Tillmann T, Ernst H, Ebert S, Kuster N, et al. (2007):

The aim of this study was to assess potential carcinogenic effects on mice of exposure to RFR from GSM (902MHz) and DCS (1747 MHz) handsets. Restrained mice, after a period of acclimatization, were exposed for 2 h per day, 5 days per week, over a period of 2 years. Three different whole-body averaged SAR levels were used - 0.4, 1.2, and 4.0 mW/g bw. Groups of mice were also sham-exposed.

There were no differences between the sham and exposed groups in food intake, body weight gain, mortality, hematological analysis, or organ weights.

There were no differences in the incidence of any particular tumour type in the RF exposed groups as compared to the sham exposed groups. While the incidences of hepatocellular carcinoma were similar in RFR and sham exposed groups, the incidence of liver adenomas decreased with increasing dose levels. The incidences in the high dose groups were statistically significantly different from those in the sham exposed groups. The observed tumour rates were within the range of historical control data.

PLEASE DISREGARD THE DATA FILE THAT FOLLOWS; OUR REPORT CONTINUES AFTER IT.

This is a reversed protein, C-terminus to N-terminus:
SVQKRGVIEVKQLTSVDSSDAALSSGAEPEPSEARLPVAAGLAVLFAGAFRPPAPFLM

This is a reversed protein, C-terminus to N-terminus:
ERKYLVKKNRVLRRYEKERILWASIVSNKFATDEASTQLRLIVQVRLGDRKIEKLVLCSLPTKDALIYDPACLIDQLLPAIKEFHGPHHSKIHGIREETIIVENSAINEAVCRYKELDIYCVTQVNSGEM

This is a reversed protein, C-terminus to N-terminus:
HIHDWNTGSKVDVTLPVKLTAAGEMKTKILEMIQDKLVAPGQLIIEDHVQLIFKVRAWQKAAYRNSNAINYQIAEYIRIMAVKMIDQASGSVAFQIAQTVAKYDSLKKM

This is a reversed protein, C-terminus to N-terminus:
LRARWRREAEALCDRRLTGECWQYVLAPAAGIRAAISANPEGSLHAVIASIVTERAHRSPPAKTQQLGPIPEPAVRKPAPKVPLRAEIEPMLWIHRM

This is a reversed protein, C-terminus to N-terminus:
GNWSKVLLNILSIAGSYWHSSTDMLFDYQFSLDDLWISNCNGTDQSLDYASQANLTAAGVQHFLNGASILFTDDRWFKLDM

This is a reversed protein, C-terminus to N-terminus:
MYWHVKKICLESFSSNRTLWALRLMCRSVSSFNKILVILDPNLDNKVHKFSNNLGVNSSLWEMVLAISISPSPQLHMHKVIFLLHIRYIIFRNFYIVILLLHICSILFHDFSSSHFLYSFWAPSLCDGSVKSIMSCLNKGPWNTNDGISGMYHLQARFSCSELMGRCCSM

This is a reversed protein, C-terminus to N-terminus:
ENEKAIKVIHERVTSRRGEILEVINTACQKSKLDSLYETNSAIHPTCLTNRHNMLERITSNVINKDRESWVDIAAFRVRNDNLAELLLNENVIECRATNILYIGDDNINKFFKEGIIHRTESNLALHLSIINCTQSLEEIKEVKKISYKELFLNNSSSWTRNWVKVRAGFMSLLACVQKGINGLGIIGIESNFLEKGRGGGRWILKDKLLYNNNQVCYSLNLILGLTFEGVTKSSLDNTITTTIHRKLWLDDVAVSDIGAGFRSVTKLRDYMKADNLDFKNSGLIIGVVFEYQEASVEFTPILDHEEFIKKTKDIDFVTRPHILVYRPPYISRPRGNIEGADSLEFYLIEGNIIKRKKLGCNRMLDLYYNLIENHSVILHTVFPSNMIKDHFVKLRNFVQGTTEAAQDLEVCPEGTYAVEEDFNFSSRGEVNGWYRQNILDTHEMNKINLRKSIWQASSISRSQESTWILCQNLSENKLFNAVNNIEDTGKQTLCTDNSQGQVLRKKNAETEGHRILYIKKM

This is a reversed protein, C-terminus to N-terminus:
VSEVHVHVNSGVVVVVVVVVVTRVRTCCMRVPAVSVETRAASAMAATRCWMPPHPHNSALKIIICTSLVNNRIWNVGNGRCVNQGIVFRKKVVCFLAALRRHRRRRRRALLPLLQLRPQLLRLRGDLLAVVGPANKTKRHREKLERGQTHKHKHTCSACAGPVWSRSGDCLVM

The authors state:
                "In conclusion, the present study produced no evidence that the exposure of male and female B6C3F1 mice to wireless GSM and DCS radio frequency signals at a whole body absorption rate of up to 4.0 W/kg resulted in any adverse health effect or had any cumulative influence on the incidence or severity of neoplastic and non-neoplastic background lesions, and thus the study did not provide any evidence of RF possessing a carcinogenic potential".

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